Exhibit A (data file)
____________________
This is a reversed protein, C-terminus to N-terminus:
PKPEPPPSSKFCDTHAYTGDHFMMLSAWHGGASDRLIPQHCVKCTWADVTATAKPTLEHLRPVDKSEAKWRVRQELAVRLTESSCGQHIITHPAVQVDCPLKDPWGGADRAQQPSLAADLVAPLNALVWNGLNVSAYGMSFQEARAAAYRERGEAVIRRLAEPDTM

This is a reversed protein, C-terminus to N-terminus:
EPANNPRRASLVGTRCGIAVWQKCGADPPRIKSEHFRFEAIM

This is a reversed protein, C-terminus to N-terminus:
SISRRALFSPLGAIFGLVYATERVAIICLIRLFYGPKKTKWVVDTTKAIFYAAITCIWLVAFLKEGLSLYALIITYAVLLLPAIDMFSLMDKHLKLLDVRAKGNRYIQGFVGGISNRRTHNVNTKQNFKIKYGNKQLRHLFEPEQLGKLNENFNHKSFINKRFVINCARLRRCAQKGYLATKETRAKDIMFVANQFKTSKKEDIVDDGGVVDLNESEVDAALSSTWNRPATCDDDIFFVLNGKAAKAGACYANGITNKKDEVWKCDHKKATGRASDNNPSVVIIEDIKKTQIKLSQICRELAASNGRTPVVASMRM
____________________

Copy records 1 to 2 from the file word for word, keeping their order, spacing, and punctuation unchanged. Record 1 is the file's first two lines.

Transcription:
This is a reversed protein, C-terminus to N-terminus:
PKPEPPPSSKFCDTHAYTGDHFMMLSAWHGGASDRLIPQHCVKCTWADVTATAKPTLEHLRPVDKSEAKWRVRQELAVRLTESSCGQHIITHPAVQVDCPLKDPWGGADRAQQPSLAADLVAPLNALVWNGLNVSAYGMSFQEARAAAYRERGEAVIRRLAEPDTM

This is a reversed protein, C-terminus to N-terminus:
EPANNPRRASLVGTRCGIAVWQKCGADPPRIKSEHFRFEAIM